In 2013, the activist Malala Yousafzai manifested social location when she told then-president Barack Obama that American “drone attacks are fueling terrorism.” For Yousafzai, terrorism is partly a byproduct of America. Terrorists are propelled to strike back against the country that consistently attacks their country.

Another interesting way to use social location in the context of sociology is to challenge certain perceptions. People believed that most of former president Donald Trump’s support came from uneducated, lower-class white voters. Yet evidence suggests that Trump had support from affluent Americans as well. Trump appealed to people from divergent social locations—well-off areas and destitute places. Here, social location underlies the complexities of sociology and how people from different spheres can act similarly.

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Social location is important because it acknowledges that all people in a society don't think alike or experience reality in the same way. Our perception of reality is shaped by a myriad of factors. These include our race, our gender, our socio-economic status, our geographical location, our ethnicity, and our level of education.

This is important because it counters the tendency of elites, who often have the biggest platforms from which to proclaim truth, to assume that their truth is the "objective" truth. Despite many advantages, people in more privileged positions can be blind to the social experience of those who have encountered discrimination or oppression. In addition, privilege can foster blindness: How could a person who has never been discriminated against understand the many subtle ways discrimination can harm a less privileged individual? If we acknowledge social location, we can be more mindful and intentional about involving as many perspectives as possible as we work on building a better society or understanding the strengths and weaknesses of the one we live in. In recent times, it has become more common to include less privileged groups in decision making about their own lives, rather than having public policy occur in a top-down matter, though that still also occurs.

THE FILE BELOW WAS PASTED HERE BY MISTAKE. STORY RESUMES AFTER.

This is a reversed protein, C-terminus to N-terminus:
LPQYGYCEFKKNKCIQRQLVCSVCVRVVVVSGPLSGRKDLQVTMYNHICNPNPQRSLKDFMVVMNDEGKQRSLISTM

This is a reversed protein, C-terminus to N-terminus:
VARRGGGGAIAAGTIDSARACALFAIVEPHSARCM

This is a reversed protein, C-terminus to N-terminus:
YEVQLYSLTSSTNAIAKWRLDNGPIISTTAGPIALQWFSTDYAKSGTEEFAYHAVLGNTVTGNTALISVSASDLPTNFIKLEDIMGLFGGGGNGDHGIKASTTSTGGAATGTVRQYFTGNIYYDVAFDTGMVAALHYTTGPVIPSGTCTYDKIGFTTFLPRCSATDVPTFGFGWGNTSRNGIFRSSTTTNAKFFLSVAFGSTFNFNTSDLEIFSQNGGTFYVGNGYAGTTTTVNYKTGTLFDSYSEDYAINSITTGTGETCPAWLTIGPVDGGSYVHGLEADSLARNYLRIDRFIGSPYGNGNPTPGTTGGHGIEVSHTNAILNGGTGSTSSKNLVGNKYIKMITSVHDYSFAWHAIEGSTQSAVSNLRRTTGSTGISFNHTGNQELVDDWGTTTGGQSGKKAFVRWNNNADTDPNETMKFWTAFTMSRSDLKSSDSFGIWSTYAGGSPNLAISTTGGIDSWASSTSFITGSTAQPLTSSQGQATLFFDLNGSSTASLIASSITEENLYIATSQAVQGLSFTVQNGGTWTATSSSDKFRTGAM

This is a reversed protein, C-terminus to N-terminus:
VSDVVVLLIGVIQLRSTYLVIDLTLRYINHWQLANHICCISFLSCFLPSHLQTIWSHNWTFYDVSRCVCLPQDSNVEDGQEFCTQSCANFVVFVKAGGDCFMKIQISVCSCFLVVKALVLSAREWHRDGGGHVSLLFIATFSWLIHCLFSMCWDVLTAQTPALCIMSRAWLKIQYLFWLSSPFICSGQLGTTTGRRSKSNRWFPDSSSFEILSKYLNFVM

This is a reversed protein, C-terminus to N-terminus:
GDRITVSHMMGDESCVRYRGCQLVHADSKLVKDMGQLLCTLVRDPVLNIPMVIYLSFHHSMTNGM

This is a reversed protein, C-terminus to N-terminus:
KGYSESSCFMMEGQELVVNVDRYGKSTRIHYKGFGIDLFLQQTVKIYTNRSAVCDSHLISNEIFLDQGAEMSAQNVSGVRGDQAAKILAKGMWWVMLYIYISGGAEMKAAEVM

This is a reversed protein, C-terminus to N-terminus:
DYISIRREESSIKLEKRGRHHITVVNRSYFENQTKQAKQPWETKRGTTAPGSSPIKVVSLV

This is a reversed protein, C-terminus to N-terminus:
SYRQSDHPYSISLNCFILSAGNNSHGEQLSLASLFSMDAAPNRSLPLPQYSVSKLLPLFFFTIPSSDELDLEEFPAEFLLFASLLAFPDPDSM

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In sociology, the concept of social location refers to how groups in a society experience the interactive effects of intersecting social hierarchies. In other words, it is the sum effect of factors including race, gender, sex, socio-economic class, level of ability, sexuality, age, and geographic location on an individual's experiences, life chances, and worldview. Social location is important in the study of sociology because membership in different social groups often includes a set of societal roles and expectations relative to other groups, and can confer certain levels of privilege and power in society. Understanding the concept of social location lends to an understanding of how individual group membership or identity affects life experiences on a societal and interactive level. Social location explains the systematic, societal effects of a group's location in social hierarchies on those groups.